Australian Pam Chestnut had never attended an Anzac Day dawn parade in New Zealand since crossing the ditch four decades ago and, when she did, she was given the responsibility of being the flagbearer for her country of birth.

The bar manager at Whangarei RSA was among hundreds of former servicemen and women, Scouts and students who marched from Rust Ave to the Laurie Hall Park cenotaph on Saturday to say "we will remember".

Born in Dalby, Queensland, she married an Englishman and the couple got as far as New Zealand while doing their big OE in 1975 and, Ms Chestnut said, "that was it".

She has spent 14 years in Whangarei, 11 years at the RSA's Rust Ave office and has been the bar manager for the past five years.


Her father Leslie Charles Thiemann was in the Australian 25th battalion who fought in Papua New Guinea during World War II.

Australian Max Pullen had carried his country's flag for 10 years during the dawn service in Whangarei and, when he could not, he asked Ms Chestnut to replace him.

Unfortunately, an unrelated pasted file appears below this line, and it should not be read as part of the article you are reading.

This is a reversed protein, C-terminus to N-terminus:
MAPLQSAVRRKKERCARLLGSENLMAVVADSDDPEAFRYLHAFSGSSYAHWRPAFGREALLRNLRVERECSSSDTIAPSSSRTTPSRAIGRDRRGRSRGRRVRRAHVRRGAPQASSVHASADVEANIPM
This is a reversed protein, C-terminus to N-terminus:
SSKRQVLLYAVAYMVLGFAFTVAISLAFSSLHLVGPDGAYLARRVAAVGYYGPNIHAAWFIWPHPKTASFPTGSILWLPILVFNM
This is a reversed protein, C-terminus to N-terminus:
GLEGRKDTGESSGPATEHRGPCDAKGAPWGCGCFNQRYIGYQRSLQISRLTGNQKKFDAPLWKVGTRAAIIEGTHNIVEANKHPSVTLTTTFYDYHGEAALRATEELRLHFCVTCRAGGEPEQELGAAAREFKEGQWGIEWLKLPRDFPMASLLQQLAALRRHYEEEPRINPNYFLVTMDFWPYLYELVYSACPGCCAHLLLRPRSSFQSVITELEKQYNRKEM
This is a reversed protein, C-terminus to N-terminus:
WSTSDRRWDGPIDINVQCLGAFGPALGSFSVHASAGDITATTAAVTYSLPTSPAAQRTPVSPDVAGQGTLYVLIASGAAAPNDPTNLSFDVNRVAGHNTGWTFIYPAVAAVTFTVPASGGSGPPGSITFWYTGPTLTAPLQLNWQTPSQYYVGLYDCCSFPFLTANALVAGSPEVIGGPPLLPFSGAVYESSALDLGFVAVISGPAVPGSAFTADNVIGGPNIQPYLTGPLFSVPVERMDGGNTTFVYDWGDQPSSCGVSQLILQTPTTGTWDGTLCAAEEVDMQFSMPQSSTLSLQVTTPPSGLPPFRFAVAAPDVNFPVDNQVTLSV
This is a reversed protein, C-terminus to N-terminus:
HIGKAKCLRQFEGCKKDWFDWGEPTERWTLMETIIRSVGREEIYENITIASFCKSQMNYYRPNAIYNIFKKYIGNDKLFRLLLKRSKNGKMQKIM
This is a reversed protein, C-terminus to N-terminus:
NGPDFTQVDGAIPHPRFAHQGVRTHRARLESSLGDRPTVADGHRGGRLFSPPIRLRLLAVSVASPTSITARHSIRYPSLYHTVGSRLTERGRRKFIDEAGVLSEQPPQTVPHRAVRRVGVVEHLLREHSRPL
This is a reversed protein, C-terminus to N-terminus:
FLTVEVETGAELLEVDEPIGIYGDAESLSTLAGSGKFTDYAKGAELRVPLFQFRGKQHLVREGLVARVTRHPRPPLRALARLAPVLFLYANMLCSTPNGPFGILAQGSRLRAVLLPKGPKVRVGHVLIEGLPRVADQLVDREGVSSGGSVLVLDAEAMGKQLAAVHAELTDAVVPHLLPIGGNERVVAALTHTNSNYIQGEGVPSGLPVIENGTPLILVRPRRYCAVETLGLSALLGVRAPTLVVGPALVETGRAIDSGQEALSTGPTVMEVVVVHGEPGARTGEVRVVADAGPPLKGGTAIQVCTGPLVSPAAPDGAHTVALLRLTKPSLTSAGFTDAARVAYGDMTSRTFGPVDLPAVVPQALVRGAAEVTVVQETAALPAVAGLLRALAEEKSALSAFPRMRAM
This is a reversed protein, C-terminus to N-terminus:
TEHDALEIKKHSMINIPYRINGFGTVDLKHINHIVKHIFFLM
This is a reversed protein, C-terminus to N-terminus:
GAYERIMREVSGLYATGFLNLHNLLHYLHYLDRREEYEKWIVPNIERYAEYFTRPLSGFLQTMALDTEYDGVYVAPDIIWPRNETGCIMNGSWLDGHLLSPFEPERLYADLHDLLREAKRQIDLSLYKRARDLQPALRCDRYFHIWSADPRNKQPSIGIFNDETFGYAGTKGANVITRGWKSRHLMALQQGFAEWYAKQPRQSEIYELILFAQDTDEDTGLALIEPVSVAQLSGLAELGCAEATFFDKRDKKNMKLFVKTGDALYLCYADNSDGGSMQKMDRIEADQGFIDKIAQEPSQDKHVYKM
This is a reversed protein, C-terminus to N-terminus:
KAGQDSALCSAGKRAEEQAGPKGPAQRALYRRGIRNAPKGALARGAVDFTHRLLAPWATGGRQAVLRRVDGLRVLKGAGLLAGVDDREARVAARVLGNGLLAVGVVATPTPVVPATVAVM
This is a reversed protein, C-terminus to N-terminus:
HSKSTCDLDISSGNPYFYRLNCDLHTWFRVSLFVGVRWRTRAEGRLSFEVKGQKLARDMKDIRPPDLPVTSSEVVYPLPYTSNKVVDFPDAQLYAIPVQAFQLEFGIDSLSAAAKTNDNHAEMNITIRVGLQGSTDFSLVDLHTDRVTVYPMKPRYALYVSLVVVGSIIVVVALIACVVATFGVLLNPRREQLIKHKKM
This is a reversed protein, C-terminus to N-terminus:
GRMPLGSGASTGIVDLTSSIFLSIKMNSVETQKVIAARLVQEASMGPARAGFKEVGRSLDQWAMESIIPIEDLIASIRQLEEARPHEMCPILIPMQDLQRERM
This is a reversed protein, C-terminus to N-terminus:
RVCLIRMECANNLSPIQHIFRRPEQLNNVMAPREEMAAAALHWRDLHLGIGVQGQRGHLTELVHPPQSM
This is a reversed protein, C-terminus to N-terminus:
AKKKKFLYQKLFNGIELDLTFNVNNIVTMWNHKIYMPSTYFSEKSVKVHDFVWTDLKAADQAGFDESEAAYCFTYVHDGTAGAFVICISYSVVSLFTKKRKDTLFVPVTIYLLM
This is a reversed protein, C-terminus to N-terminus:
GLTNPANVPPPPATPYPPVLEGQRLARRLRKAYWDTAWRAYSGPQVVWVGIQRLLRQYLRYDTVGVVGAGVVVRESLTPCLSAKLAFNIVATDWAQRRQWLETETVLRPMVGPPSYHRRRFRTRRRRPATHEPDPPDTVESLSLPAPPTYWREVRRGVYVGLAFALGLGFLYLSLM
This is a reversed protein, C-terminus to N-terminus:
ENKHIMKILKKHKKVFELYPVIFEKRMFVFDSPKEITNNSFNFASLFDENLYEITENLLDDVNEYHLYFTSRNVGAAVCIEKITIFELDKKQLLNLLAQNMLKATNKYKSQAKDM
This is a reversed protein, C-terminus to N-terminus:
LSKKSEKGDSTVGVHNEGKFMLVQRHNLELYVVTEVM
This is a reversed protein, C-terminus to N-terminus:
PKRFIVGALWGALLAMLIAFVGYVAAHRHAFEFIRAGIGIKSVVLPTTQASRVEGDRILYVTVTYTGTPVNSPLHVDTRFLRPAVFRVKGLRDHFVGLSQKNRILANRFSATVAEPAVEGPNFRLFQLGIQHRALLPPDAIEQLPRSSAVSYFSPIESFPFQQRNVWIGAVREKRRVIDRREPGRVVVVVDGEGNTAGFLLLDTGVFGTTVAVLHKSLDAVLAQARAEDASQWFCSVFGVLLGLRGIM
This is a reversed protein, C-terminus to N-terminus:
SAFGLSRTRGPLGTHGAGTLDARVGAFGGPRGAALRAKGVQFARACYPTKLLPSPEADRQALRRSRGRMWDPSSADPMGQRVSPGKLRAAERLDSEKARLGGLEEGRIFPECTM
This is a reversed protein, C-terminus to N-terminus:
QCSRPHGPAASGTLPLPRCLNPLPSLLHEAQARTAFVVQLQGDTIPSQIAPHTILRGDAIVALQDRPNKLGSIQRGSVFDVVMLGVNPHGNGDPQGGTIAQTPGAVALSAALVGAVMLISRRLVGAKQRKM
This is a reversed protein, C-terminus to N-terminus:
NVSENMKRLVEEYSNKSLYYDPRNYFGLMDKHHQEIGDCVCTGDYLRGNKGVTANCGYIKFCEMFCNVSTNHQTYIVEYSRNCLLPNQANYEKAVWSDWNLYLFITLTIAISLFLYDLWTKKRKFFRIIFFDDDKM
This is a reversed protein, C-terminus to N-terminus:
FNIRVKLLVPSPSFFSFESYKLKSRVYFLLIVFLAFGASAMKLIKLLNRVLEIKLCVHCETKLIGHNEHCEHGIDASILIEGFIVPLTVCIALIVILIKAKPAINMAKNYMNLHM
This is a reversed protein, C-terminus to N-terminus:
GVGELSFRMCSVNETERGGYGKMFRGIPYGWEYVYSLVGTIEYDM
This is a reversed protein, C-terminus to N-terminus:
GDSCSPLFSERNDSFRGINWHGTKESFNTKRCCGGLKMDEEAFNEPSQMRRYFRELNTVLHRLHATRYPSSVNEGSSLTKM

"I was overwhelmed and was ready for it as long as I did not tread on anyone else's toes but no one came forward. But I didn't see it coming," she recalled.

"I was absolutely nervous at first because having never been to a dawn ceremony here to being suddenly thrust into a role like this for a huge country like Australia is an honour."

She did five practices at the cenotaph and realised flagbearing was difficult as she had to hold the flag level with the other flags.

"I was asking everybody what to do, how long it (dawn service) takes but having a (war) veteran on my left was good because he's done it all.

"The crowd was overwhelming ... there were people everywhere. During practice, people used to gather at the cenotaph and I thought that was a lot of people, but at the dawn service the crowd was huge," she said.

Ms Chestnut cried during the service and said a woman behind her "sobbed her heart out".


She is keen to continue being the flagbearer for Australia in the future.